It wasn’t until very recently that I learned the story I was telling myself wasn’t true. How could I have been so wrong about something I was so certain about?

The thing about our birth stories is that they’re just that: stories. The meaning we give the story is what matters.

I could focus on the fact that nobody was with me during the first week of my life, or I could instead remember that my parents canceled a ski trip to come and get me as soon as they heard they could.

At every birthday since, I’ve heard that story. And it delights me every single time.

I don’t know very much about my biological mom, besides the fact with was an Irish X-ray technician with four children. But I can tell you my real mom has cutting boards stained green with parsley, can make goulash in her sleep, has fingers calloused from a lifetime of hard work yet still capable of soothing a feverish forehead, keeps her nails clean and cuticles trimmed, has a favorite apron in green, and smells like Gucci and geraniums.

She is probably reading this with tears in her eyes. She should know that while I’m sorry for that one awful Mother’s Day, I have loved her as my real and only mom on every one of them before and since.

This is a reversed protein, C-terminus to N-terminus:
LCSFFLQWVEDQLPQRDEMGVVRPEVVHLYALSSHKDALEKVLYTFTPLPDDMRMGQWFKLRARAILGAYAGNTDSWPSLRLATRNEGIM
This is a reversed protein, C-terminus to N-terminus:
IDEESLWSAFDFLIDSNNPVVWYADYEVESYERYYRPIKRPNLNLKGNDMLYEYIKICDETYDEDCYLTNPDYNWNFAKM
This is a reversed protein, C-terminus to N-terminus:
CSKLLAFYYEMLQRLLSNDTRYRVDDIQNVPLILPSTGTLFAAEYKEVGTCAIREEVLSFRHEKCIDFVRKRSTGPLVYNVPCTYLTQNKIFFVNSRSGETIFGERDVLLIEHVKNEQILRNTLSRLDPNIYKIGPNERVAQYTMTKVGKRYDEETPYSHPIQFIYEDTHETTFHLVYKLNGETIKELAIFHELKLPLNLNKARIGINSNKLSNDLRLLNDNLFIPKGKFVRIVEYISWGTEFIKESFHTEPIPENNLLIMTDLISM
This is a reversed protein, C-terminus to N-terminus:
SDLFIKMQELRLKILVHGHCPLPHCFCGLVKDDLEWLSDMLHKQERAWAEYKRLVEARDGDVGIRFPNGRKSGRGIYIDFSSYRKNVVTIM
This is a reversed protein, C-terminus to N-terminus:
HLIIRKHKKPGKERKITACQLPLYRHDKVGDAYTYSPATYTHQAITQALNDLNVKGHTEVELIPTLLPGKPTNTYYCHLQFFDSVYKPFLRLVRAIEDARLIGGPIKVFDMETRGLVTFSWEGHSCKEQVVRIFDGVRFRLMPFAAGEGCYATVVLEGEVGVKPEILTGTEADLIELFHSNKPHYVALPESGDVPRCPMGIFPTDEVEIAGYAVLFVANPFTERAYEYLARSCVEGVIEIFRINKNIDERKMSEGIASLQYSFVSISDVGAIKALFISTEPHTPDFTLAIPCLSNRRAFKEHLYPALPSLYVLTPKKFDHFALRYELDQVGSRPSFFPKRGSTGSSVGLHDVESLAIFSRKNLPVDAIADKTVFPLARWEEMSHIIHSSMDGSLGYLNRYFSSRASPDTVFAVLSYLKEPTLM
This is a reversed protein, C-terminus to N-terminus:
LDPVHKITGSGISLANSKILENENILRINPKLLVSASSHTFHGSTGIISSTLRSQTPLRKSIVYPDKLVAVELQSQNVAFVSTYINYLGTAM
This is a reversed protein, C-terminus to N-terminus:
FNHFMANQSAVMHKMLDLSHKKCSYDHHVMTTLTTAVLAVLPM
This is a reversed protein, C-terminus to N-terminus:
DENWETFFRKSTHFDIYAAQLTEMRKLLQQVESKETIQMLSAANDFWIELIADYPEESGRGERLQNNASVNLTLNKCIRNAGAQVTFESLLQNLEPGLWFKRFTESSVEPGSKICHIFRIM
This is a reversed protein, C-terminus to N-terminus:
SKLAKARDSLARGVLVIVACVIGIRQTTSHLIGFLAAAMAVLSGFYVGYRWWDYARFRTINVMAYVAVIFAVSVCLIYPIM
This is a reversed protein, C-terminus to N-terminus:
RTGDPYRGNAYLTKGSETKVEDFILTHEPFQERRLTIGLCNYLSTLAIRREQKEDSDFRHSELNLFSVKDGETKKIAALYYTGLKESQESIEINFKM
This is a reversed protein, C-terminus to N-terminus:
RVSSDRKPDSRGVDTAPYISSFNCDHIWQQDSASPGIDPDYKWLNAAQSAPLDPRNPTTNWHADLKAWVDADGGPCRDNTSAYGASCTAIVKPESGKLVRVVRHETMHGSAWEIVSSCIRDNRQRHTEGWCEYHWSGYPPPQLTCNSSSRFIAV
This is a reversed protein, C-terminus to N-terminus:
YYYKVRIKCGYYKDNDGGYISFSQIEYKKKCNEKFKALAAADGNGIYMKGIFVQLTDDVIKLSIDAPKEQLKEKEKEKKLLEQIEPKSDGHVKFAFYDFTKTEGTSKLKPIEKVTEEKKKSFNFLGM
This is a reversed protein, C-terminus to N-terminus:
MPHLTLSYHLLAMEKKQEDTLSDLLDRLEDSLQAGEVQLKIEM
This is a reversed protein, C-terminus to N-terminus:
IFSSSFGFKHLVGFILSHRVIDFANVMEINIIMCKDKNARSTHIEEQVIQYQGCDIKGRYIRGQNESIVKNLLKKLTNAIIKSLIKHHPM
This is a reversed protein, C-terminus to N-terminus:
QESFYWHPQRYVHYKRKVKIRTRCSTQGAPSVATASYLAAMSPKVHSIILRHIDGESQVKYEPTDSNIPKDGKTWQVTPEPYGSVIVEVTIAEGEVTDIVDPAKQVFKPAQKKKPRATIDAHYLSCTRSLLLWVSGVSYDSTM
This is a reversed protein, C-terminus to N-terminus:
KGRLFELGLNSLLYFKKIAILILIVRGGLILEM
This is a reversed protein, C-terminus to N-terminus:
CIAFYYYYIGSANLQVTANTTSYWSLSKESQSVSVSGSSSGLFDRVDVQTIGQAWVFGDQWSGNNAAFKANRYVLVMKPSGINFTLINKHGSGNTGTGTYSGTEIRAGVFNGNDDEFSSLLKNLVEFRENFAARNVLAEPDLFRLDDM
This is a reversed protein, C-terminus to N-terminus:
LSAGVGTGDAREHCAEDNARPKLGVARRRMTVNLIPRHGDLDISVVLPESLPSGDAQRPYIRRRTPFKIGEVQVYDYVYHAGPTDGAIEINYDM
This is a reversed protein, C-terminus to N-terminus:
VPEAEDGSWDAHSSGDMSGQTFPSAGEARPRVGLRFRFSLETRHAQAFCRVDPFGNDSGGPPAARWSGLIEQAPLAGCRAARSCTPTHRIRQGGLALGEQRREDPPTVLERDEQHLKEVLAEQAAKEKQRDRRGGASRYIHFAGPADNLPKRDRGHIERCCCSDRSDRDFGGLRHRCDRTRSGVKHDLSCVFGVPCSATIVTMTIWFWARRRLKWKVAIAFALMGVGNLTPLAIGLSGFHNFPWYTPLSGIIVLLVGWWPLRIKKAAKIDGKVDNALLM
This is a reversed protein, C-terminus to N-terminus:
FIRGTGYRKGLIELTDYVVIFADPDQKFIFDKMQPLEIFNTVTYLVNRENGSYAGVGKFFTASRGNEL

By the way, I did get extra credit for my bonus chapter: “My Adoption.” I like to think of that as my first investigative reporting piece, inspiring a career in journalism.

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Hardy

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Here’s what public affairs news made the front page of newspapers in the Northwest today, excluding local crime, features and sports stories. (Newspaper names contracted with location)

Climate change underway at Yellowstone Park (IF Post Register)
Funds arrive for new Terry Reilly Caldwell clinic (Nampa Press Tribune)
Cassia draws discrimination complaint from ACLU (TF Times News)

Some rural drivers may self-pump their gas (Portland Oregonian, Eugene Register Guard, Pendleton E Oregonian)
Eugene electric sues over flaws at dam (Eugene Register Guard)
Obama arrives in Portland, draws comments (Eugene Register Guard, Medford Tribune, KF Herald & News)
Judge closes Jackson Co pot dispensary (Medford Tribune)
Crater Lake may develop sister-park with China (Medford Tribune)
UO employees investigated over medical records (Portland Oregonian)

E Coli outbreak results in CDC call (Seattle Times)
Murray says more money needed from arena backers (Seattle Times)
Seattle, Tacoma ports take details of deal public (Tacoma News Tribune)
Obama arrives at Portland (Vancouver Columbian)

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First Take

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“Why am I being arrested? I haven’t done anything wrong. Why am I being treated this way? I live here. The curfew law is stupid. I live here. The law’s stupid. Why are they arresting me? This is so wrong!”